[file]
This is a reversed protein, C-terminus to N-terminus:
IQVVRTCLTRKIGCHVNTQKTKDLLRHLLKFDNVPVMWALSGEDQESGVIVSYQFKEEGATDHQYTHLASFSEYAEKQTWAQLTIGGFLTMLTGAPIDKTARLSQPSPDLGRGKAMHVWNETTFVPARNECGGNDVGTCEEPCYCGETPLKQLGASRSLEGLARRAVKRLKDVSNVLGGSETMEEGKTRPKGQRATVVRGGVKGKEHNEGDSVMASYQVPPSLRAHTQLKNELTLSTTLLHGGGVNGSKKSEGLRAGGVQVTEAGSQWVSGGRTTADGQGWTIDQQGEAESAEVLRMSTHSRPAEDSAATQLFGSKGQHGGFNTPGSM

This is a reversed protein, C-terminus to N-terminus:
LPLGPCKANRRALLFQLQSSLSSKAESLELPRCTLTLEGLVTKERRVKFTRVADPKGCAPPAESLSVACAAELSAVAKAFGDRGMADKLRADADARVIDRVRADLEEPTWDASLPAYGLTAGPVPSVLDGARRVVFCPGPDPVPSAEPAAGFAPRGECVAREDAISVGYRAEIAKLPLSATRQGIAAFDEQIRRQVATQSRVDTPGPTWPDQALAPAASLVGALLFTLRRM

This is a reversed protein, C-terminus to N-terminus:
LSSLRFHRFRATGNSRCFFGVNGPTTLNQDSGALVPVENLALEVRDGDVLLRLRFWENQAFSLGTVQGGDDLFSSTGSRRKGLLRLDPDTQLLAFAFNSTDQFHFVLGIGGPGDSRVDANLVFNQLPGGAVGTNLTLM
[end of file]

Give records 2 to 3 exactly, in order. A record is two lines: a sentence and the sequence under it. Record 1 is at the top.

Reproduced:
This is a reversed protein, C-terminus to N-terminus:
LPLGPCKANRRALLFQLQSSLSSKAESLELPRCTLTLEGLVTKERRVKFTRVADPKGCAPPAESLSVACAAELSAVAKAFGDRGMADKLRADADARVIDRVRADLEEPTWDASLPAYGLTAGPVPSVLDGARRVVFCPGPDPVPSAEPAAGFAPRGECVAREDAISVGYRAEIAKLPLSATRQGIAAFDEQIRRQVATQSRVDTPGPTWPDQALAPAASLVGALLFTLRRM

This is a reversed protein, C-terminus to N-terminus:
LSSLRFHRFRATGNSRCFFGVNGPTTLNQDSGALVPVENLALEVRDGDVLLRLRFWENQAFSLGTVQGGDDLFSSTGSRRKGLLRLDPDTQLLAFAFNSTDQFHFVLGIGGPGDSRVDANLVFNQLPGGAVGTNLTLM